JWG via DTN 15 January 2023 JT and Rae have been reading the tar baby saga and are trying hard…
Health & healthcare December 2023-
European Centre for Disease Prevention and Control
World Health Organization (WHO)
Global Health and Healthcare Strategic Outlook:
Shaping the Future of Health and Healthcare
Stephen Colbert: Beware The Elderly Antifa!
They’re old, and they’re coming for us all
Neurosurgeon works to slow Alzheimer’s progression, treat addiction with cutting-edge technology
(60 Minutes) Dr. Ali Rezai allowed us to witness his revolutionary attempt to use ultrasound to slow down the cognitive decline in three patients diagnosed with Alzheimer’s disease. It’s never been done before.
Dr. Ali Rezai: There’s no miracle cures here. It’s advancing medicine with calculated risks and pushing the frontiers.
Dr. Rezai and his team are focused on these red patches in the patient’s brain scans. The red indicates the densest beta-amyloid protein. That gummy protein is believed to play a major role in Alzheimer’s by disrupting communication between brain cells.
Dr. Ali Rezai: In people with Alzheimer’s it accumulates much faster. And over time, these protein aggregates, we call them plaques. Like plaques in the arteries, they keep on accumulating and impacting function.
Dr. Ali Rezai: Typically, you go into the clinic, and you get an IV, and you have the antibody infusion over one to two hours. And you have to do it once a month or twice a month for 18 months and longer. And during those 12 to 18 months, the brain is continuing to progress. Alzheimer’s is not going away.
It takes so long because the drugs have a hard time getting through something called the blood brain barrier. This tight filter of cells line the blood vessels to keep toxins from leaking into the brain…but it also prevents almost all of the medication from getting in too.
Dr. Rezai thought he could solve that problem with ultrasound – the same technology that’s been used for 70 years to give doctors a view of organs and fetal development.
He chose ultrasound because it easily penetrates the skull and can be focused — like sunlight through a magnifying glass – to help open the blood brain barrier and allow the drugs to rush in.
Dr. Ali Rezai: This way we’re getting the payload– the therapeutic payload exactly to the area it needs to go with a high penetration.…
I Have Covid. Should I Take Paxlovid?
We asked experts about who should take the antiviral medication, how well it works and where to get it for free.
(NYT) As hospitalizations and deaths from Covid-19 rise, fueled by a fast-moving new variant that now accounts for a majority of U.S. cases, Paxlovid can help protect patients from some of the worst outcomes of the illness.
But few people end up taking the antiviral medication. Some may not realize they qualify for the drug, or are wary of having a rebound case of Covid.
But there is clear evidence that Paxlovid can prevent severe illness in people at high risk, and it’s still possible to get the drug for free or at a low cost. Here’s what to know.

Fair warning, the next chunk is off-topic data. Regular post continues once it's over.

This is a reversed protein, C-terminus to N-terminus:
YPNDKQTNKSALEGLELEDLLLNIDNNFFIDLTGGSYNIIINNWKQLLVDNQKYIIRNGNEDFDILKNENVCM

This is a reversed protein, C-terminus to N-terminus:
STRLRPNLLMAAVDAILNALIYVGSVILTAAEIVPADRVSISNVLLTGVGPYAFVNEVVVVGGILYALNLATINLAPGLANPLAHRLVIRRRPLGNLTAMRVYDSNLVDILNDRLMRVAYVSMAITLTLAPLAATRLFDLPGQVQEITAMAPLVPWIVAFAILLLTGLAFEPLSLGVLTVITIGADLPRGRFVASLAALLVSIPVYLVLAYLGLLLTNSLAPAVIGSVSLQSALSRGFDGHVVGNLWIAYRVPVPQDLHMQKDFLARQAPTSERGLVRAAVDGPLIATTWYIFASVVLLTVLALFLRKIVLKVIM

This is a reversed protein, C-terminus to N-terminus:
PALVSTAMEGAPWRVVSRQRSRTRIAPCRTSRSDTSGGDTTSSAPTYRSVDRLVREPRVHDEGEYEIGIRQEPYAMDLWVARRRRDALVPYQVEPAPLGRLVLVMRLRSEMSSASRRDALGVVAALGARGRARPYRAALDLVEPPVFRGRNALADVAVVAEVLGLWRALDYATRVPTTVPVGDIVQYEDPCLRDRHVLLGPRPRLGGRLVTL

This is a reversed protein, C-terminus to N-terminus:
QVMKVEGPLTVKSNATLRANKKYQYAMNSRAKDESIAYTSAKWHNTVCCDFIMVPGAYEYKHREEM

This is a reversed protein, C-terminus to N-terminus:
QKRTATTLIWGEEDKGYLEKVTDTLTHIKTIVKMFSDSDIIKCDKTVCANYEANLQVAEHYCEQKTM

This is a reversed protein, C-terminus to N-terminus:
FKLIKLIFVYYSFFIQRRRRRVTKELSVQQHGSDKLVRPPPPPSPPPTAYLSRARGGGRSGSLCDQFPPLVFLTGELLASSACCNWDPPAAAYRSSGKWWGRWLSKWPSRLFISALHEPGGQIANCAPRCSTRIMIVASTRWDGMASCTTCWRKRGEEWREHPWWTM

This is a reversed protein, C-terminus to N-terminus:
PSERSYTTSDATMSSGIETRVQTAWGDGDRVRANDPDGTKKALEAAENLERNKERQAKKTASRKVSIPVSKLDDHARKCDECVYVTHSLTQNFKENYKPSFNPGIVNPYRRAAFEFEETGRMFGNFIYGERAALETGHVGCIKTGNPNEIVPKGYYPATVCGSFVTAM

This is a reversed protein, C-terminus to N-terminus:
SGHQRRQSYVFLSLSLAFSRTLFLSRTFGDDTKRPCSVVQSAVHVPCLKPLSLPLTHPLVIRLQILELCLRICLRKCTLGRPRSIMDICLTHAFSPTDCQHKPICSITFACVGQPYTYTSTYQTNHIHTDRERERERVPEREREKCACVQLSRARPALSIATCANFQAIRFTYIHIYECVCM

A cry for help: Early detection of brain injury in newborns
(via FaceBook post) Since the 1960s, neonatal clinicians have known that newborns suffering from certain neurological conditions exhibit altered crying patterns such as the high-pitched cry in birth asphyxia. Despite an annual burden of over 1.5 million infant deaths and disabilities, early detection of neonatal brain injuries due to asphyxia remains a challenge, particularly in developing countries where the majority of births are not attended by a trained physician. Here we report on the first inter-continental clinical study to demonstrate that neonatal brain injury can be reliably determined from recorded infant cries using an AI algorithm we call Roseline. Previous and recent work has been limited by the lack of a large, high-quality clinical database of cry recordings.
Charles C. Onu: Did you know that using a simple recording of a baby’s cry, you can learn about their health?
We worked closely with AI pioneers Yoshua Bengio and Doina Precup to validate this in clinical settings. Our AI was accurate in detecting neonatal brain injury from cry sounds by a striking 92.5%!
This is the first clinical study to demonstrate the utility of the infant cry as a vital sign, in collaboration with leading neonatologists across 3 continents. This work opens the door for non-invasive and contact-free monitoring in newborns.
COP28: The climate crisis is also a health crisis
(UN news) Health has made it onto the agenda of a UN climate conference, and health advocates at COP28 in Dubai on Sunday said the topic was long overdue for discussion as climate inaction is costing lives and impacting health every single day.
Our planet has logged higher mean temperatures each year, with 2023 set to be the hottest on record. Ice sheets are melting at an unprecedented rate. Wildfires have made the air hazardous in some regions, while in others, floods regularly threaten to contaminate drinking water.
Against this backdrop, more and more people are being affected by disasters, climate-sensitive diseases and other health conditions.
WHO Director General Dr. Tedros Adhanom Ghebreyesus told delegates at COP28 that it was long overdue for talks around environmental health, rising sea levels, and melting glaciers to include the direct impacts of such climate shocks on human health.
This first-ever dedicated ‘Health Day’ at a COP is highlighting several key events, including on public-private partnerships for healthcare climate action and on unlocking relevant financial and political commitments.